audio editing

7 replies [Last post]
stoo
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Joined: May 28 2001

I hope some one can explain this to me... Im learning how to use cool edit pro and I was wondering what these functions did.. Im also reading a book called pc audio editng, which has been a massive help but has left me un clear on these ....

Normalise am I right in thinking that this centres (if you tick the box) the dc offset and then sets the level so that the loudest sound doesn’t distort/clip.

Hard limiting what function dose this do?.. from what I have seen it makes every thing louder, so for radio production where/how would this be used?.. the only example I have come across is peaky sound where if you have some one that speeks quietly but pronoces certain words/syllables loud… what other ways is this used?.

And statistics why would I need to no the max/minsample value? And the peak amplitude? And the max, min, average, total rms power?

SIMAnt
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Joined: Jan 9 2002

>>Normalise am I right in thinking that this centres (if you tick the box) the dc offset and then sets the level so that the loudest sound doesn’t distort/clip.<<

Yes. Also, if theres a particularly out-of-place sound that you dont want (e.g. a pop) that creates a peak whereas the loudest point of music is quieter than this, then you can zoom in and cut out the peak and CEP will redraw the waveform so you don't create a click. Then normalising will bring the highest point of music to just underneath clipping level. If you're working with audio that you've exported and are planning to re-import into your editing program its best not to do this as speech can lose lip-sync...

stoo
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Joined: May 28 2001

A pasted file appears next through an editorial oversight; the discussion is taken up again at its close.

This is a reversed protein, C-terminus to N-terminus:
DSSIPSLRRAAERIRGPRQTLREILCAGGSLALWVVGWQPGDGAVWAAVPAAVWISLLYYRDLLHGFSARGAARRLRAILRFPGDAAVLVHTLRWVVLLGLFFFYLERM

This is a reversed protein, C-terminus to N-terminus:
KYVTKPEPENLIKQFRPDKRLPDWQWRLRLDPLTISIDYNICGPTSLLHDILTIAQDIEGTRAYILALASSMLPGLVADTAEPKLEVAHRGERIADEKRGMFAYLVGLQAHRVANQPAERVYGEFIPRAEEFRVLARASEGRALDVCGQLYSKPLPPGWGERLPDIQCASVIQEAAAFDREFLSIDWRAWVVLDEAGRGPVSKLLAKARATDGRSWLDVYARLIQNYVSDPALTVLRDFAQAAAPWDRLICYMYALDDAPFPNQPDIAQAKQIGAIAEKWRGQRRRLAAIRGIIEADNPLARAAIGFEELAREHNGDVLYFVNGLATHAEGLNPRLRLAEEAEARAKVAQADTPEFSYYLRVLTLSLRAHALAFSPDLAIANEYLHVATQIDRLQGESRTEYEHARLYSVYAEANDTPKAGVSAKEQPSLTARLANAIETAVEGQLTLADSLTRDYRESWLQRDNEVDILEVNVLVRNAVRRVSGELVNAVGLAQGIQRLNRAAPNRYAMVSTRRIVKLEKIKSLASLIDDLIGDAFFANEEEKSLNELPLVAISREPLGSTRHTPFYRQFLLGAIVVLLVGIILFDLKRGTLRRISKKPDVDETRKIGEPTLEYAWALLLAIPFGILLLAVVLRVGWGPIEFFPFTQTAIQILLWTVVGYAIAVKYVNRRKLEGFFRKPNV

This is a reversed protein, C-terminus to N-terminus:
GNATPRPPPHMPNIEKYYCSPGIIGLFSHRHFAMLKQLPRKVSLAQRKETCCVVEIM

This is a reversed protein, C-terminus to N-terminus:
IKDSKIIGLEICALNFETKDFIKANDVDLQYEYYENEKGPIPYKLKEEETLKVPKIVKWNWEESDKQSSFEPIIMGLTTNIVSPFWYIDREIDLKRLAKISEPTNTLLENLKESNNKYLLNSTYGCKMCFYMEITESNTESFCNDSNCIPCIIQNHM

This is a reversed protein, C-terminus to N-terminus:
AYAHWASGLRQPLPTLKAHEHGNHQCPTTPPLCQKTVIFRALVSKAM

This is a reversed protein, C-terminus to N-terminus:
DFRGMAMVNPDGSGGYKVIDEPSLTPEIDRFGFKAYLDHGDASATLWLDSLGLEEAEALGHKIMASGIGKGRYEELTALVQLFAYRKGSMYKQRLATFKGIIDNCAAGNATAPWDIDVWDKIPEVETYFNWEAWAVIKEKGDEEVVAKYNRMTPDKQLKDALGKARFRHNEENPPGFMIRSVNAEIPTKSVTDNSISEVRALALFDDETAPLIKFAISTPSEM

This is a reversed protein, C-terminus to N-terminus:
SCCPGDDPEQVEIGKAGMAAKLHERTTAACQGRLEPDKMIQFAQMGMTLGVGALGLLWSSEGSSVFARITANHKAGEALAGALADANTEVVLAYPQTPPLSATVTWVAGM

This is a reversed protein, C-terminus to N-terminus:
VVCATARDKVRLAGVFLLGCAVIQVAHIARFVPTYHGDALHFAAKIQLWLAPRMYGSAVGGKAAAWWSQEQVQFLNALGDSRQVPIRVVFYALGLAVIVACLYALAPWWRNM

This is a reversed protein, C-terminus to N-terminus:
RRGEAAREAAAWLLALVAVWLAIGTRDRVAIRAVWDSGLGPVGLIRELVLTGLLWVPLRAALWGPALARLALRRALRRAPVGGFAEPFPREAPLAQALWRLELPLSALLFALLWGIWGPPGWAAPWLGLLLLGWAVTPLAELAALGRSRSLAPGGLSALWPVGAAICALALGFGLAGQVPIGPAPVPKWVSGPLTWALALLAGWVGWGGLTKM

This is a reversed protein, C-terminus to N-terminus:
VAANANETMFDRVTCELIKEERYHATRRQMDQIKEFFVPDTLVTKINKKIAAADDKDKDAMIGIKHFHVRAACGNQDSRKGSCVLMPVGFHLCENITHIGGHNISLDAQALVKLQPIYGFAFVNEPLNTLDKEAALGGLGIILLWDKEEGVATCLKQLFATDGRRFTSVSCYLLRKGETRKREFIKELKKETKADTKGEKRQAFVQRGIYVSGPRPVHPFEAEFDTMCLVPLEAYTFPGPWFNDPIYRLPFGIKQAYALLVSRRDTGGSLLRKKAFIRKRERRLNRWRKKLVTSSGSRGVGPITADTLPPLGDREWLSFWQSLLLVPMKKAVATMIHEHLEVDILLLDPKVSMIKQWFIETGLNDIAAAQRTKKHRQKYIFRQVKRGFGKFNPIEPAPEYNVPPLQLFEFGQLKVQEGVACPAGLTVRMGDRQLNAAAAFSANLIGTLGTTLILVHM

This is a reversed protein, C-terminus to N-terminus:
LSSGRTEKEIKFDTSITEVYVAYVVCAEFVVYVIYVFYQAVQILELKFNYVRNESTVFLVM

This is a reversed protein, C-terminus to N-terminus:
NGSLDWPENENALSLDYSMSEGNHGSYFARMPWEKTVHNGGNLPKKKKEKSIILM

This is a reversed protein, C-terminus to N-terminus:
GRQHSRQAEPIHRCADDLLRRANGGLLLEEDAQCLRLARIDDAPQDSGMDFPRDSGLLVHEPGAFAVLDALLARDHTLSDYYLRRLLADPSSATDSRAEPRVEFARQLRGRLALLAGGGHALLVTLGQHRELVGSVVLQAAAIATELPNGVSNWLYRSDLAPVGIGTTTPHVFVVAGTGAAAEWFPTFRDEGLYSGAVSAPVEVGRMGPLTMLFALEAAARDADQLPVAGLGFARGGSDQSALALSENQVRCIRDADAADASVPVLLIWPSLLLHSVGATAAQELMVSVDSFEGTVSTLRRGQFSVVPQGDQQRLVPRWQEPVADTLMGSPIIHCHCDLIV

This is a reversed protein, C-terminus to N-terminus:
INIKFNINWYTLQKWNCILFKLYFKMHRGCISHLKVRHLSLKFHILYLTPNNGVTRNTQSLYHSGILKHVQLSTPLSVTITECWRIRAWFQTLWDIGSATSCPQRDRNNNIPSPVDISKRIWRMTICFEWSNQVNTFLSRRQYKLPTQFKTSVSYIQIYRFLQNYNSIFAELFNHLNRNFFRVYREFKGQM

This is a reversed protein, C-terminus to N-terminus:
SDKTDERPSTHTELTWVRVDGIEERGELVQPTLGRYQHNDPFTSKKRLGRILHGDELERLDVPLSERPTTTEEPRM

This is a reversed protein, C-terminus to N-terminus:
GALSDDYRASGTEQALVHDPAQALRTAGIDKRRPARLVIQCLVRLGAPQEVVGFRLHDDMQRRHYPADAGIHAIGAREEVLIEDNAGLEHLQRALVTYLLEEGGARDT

thanks for that, Ill make note about the speech...
can you help me with any of the others?...

Alan Roberts at work
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Joined: May 6 1999

A lot of the features in any powerful software are there only because someone once asked for them. It was possible to do and increased the number of features in the list, So, why not? It leaves many choices that you'll never need or make, or possibly even understand, but that shouldn't stop you using what it does best for you. I use Coold Edit 2000, mainly for noise reduction and equalisation. The functions I don't understand are all those that I've not tried yet. Some may be useful later on, but for now, as long as it does what I need, I'm happy that it can do lots of things that I don't need provided that it does what I do need and does it well.

My 2 pen'orth

Mike Henson
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Joined: Oct 10 1999

I use Sound Forge and Samplitude Pro but the teminology/functions are the same.

Normalise is useful where you have several audio clips all at different levels. The programme scans the file and shifts the whole signal up or down proportionally to peak at the level you've set.

Limiting stops the signal from going over the threshold you've set either "hard" or "soft" refers to how violently the limiting cuts in. Limiting is usually used in conjunction with compression which comes in at the same time and creates a situation where (say) a voiceover which originally had peaks and troughs is all the same volume after processing.

Hope this helps

Mike Henson
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Joined: Oct 10 1999

Sorry, forgot.

I've never lost sync by exporting processing and then importing the spoken voice - maybe it's a bug with Cool Edit?

If you resample the .wav file or subject it to any pitch shifting then that will change it's duration which of course will cause sync to drift.

SIMAnt
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Joined: Jan 9 2002

Cutting out unwanted peaks as opposed to redrawing them (which may be used, for example, to remove clicks or pops on the soundtrack of an old video) will also change the length of the wave file and therefore make lip-sync drift.

Mike Henson
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Joined: Oct 10 1999

Firstly you zoom in and only remove the peak rather than ten minutes either side of it and secondly, if it's time critical you "mute" the peak rather than remove it.
Hope this clarifies the procedure.